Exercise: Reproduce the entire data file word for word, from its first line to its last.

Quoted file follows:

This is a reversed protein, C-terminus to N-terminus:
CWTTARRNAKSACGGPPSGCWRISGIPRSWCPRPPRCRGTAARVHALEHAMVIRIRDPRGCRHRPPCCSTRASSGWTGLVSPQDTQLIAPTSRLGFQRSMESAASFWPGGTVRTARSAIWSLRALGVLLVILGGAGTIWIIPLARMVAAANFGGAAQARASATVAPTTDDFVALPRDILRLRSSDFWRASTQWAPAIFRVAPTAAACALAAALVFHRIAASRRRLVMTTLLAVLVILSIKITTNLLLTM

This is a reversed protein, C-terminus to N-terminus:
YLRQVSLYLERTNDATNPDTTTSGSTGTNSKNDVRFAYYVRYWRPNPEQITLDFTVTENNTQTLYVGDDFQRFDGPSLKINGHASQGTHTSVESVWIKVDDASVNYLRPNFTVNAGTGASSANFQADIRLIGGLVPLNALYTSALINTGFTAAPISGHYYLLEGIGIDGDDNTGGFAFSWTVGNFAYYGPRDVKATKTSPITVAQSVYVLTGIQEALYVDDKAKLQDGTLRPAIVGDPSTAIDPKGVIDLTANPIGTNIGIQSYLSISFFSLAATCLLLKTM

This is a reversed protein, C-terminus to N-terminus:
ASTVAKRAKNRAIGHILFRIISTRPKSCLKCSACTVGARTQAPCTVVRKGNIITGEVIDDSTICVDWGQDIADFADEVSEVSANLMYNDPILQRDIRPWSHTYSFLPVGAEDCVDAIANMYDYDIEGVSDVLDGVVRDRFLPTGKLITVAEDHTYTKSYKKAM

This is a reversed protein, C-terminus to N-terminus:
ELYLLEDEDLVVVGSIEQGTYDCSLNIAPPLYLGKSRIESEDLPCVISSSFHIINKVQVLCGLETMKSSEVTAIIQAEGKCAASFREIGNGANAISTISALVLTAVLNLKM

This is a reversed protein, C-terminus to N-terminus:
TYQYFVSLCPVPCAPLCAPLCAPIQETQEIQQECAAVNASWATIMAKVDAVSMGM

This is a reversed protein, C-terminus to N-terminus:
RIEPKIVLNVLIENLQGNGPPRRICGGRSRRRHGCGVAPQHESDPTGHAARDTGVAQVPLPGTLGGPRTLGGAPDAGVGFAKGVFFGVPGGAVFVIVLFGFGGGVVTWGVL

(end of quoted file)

This is a reversed protein, C-terminus to N-terminus:
CWTTARRNAKSACGGPPSGCWRISGIPRSWCPRPPRCRGTAARVHALEHAMVIRIRDPRGCRHRPPCCSTRASSGWTGLVSPQDTQLIAPTSRLGFQRSMESAASFWPGGTVRTARSAIWSLRALGVLLVILGGAGTIWIIPLARMVAAANFGGAAQARASATVAPTTDDFVALPRDILRLRSSDFWRASTQWAPAIFRVAPTAAACALAAALVFHRIAASRRRLVMTTLLAVLVILSIKITTNLLLTM

This is a reversed protein, C-terminus to N-terminus:
YLRQVSLYLERTNDATNPDTTTSGSTGTNSKNDVRFAYYVRYWRPNPEQITLDFTVTENNTQTLYVGDDFQRFDGPSLKINGHASQGTHTSVESVWIKVDDASVNYLRPNFTVNAGTGASSANFQADIRLIGGLVPLNALYTSALINTGFTAAPISGHYYLLEGIGIDGDDNTGGFAFSWTVGNFAYYGPRDVKATKTSPITVAQSVYVLTGIQEALYVDDKAKLQDGTLRPAIVGDPSTAIDPKGVIDLTANPIGTNIGIQSYLSISFFSLAATCLLLKTM

This is a reversed protein, C-terminus to N-terminus:
ASTVAKRAKNRAIGHILFRIISTRPKSCLKCSACTVGARTQAPCTVVRKGNIITGEVIDDSTICVDWGQDIADFADEVSEVSANLMYNDPILQRDIRPWSHTYSFLPVGAEDCVDAIANMYDYDIEGVSDVLDGVVRDRFLPTGKLITVAEDHTYTKSYKKAM

This is a reversed protein, C-terminus to N-terminus:
ELYLLEDEDLVVVGSIEQGTYDCSLNIAPPLYLGKSRIESEDLPCVISSSFHIINKVQVLCGLETMKSSEVTAIIQAEGKCAASFREIGNGANAISTISALVLTAVLNLKM

This is a reversed protein, C-terminus to N-terminus:
TYQYFVSLCPVPCAPLCAPLCAPIQETQEIQQECAAVNASWATIMAKVDAVSMGM

This is a reversed protein, C-terminus to N-terminus:
RIEPKIVLNVLIENLQGNGPPRRICGGRSRRRHGCGVAPQHESDPTGHAARDTGVAQVPLPGTLGGPRTLGGAPDAGVGFAKGVFFGVPGGAVFVIVLFGFGGGVVTWGVL